Composition and properties of Indonesian palm civet coﬀee
(Kopi Luwak) and Ethiopian civet coﬀee
Massimo F. Marcone
Department of Food Science, Ontario Agricultural College, Guelph, Ont., Canada N1G 2W1
Received 19 May 2004; accepted 25 May 2004
This research paper reports on the ﬁndings of the ﬁrst scientiﬁc investigation into the various physicochemical properties of the
palm civet (Kopi Luwak coﬀee bean) from Indonesia and their comparison to the ﬁrst African civet coﬀee beans collected in
Ethiopia in eastern Africa. Examination of the palm civet (Kopi Luwak) and African civet coﬀee beans indicate that major physical
diﬀerences exist between them especially with regards to their overall color. All civet coﬀee beans appear to possess a higher level of
red color hue and being overall darker in color than their control counterparts. Scanning electron microscopy revealed that all civet
coﬀee beans possessed surface micro-pitting (as viewed at 10,000Â magniﬁcation) caused by the action of gastric juices and digestive
enzymes during digestion. Large deformation mechanical rheology testing revealed that civet coﬀee beans were in fact harder and
more brittle in nature than their control counterparts indicating that gestive juices were entering into the beans and modifying the
micro-structural properties of these beans. SDS–PAGE also supported this observation by revealing that proteolytic enzymes were
penetrating into all the civet beans and causing substantial breakdown of storage proteins. Diﬀerences were noted in the types of
subunits which were most susceptible to proteolysis between civet types and therefore lead to diﬀerences in maillard browning
products and therefore ﬂavor and aroma proﬁles. This was conﬁrmed by electronic nose analysis which revealed diﬀerences between
the palm civet coﬀee (Kopi Luwak) and African civet coﬀee aroma proﬁles. Analytical techniques for the authentiﬁcation of palm
civet (Kopi Luwak) and African civet coﬀee are also explored. It would appear that SDS–PAGE may serve as the most reasonable
and reliable test to help conﬁrm the authenticity of civet coﬀee. Electronic nose data was able to distinguish both civet coﬀees from
their control counterparts and further indicated that processing through the civets gastro-intestinal track substantially modiﬁed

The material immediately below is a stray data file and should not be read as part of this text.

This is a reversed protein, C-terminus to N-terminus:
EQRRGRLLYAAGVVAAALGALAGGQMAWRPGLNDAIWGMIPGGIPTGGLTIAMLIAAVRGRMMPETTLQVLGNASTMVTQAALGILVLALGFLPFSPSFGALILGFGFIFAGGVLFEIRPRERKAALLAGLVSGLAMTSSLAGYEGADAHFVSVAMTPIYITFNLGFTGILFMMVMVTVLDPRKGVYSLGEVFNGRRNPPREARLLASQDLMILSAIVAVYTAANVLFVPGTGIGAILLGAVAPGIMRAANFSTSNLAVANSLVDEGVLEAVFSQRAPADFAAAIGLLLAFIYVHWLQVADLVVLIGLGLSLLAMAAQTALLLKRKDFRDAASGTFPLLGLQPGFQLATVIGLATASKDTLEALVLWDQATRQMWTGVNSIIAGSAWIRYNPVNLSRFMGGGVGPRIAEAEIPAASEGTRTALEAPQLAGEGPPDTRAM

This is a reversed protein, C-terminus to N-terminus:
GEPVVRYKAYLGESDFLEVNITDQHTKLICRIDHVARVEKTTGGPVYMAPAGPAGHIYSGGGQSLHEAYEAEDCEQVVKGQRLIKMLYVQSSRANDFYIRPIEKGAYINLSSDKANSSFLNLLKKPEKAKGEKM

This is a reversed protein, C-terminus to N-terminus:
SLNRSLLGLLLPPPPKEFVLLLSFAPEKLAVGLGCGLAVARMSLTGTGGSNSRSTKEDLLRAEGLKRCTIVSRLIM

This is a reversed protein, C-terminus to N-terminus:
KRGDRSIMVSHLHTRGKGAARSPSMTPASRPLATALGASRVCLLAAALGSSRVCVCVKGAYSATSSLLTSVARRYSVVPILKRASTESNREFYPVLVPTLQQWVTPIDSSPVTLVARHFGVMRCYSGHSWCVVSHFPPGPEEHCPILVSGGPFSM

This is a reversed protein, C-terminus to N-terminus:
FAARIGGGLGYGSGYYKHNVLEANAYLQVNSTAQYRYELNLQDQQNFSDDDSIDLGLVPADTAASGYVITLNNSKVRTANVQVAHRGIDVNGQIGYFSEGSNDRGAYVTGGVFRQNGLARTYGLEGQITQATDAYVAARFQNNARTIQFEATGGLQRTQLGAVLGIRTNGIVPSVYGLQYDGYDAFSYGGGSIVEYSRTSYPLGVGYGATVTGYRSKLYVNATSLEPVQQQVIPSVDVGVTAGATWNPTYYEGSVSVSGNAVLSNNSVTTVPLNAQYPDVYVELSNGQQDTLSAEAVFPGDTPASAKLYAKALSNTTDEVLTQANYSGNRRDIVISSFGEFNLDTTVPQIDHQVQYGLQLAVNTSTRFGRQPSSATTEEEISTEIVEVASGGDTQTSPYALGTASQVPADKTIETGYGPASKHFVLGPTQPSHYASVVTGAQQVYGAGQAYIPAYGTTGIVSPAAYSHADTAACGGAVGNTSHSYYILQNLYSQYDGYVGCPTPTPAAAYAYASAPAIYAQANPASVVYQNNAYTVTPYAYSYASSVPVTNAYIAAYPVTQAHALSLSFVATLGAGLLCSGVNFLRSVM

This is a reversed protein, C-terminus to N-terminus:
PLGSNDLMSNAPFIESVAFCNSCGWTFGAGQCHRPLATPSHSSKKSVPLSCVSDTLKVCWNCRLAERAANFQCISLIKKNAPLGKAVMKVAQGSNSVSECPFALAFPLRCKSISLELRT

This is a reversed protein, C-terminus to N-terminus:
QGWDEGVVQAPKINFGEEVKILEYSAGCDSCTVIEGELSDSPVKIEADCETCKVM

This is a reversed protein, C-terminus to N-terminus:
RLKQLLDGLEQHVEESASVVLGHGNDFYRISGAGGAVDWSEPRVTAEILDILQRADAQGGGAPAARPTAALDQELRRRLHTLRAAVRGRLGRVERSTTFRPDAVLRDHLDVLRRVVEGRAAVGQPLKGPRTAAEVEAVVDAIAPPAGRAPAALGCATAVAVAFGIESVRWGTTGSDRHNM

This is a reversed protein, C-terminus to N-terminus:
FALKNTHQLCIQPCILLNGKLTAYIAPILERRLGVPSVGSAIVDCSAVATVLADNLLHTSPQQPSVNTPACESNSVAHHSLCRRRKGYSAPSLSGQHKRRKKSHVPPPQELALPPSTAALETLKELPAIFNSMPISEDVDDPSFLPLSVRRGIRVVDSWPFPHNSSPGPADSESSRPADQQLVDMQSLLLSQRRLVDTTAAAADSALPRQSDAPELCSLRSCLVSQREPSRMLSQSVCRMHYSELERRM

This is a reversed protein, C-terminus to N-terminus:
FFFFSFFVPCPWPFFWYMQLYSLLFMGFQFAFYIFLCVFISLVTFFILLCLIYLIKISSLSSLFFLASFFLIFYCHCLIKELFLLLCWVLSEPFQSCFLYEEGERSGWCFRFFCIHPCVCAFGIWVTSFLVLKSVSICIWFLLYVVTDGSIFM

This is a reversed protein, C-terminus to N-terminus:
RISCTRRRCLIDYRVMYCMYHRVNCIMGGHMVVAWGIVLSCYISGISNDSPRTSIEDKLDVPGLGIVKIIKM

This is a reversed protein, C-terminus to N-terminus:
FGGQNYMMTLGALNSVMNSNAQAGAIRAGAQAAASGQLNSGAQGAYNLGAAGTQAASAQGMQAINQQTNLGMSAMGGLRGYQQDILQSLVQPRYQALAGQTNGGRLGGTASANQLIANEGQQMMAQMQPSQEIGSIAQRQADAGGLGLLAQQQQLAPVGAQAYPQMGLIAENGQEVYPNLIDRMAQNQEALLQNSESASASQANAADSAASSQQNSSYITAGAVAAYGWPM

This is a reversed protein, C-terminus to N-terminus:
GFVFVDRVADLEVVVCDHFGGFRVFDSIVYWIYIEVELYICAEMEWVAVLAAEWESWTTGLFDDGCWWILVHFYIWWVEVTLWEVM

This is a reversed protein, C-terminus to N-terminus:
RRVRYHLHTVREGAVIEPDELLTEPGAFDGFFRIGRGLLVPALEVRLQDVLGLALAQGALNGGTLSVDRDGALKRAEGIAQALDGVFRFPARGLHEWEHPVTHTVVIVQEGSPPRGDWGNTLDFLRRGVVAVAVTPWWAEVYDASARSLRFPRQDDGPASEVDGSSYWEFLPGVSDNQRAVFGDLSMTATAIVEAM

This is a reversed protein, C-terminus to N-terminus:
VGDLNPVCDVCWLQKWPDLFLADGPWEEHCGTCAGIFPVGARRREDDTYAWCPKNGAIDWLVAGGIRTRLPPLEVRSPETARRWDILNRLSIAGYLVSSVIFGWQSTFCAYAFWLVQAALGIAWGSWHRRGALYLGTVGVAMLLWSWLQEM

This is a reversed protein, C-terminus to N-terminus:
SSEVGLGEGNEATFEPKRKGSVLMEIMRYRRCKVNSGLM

Ó 2004 Elsevier Ltd. All rights reserved.
Keywords: Kopi Luwak; African civet; Comparison; Composition
Coﬀee is grown in over 80 countries around the world
which lie within 1000 miles north and south of the
equator. Of the many varieties grown world-wide a few
varieties have achieved a special reputation and notoriety
based upon their rarity and overall ﬂavor. Of these Ja-
maican Blue Mountain and Tanzanian Peaberry are the
most notable and as such command a premium price.
Although these coﬀees are in short supply, no coﬀee is
perhaps in shorter supply and has a more distinct ﬂavor
and history than a coﬀee called Kopi Luwak from In-
donesia. With an annual production of under 500 pounds
and a price tag of 600 dollars (Canadian) per pound, it
commands the undisputed reputation of being the rarest
and most expensive coﬀee or beverage in the world.
Although Kopi Luwak (the Indonesian words for
coﬀee and civet) comes from the Indonesian islands of
Java, Sumatra and Sulawesi, it is not its exotic location
of origins but rather its unusual and quite unexpected
method of production which contribute to its mystique
and price. The desire to consume unique food products
is a characteristic of passionate coﬀee drinkers. To this
end, an unique coﬀee emerged from the jungles of In-
donesia and became know as Kopi Luwak in the West.
This is indeed a rare and unique coﬀee as it is processed
in the digestive system of the indigenous palm civet
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Food Research International 37 (2004) 901–912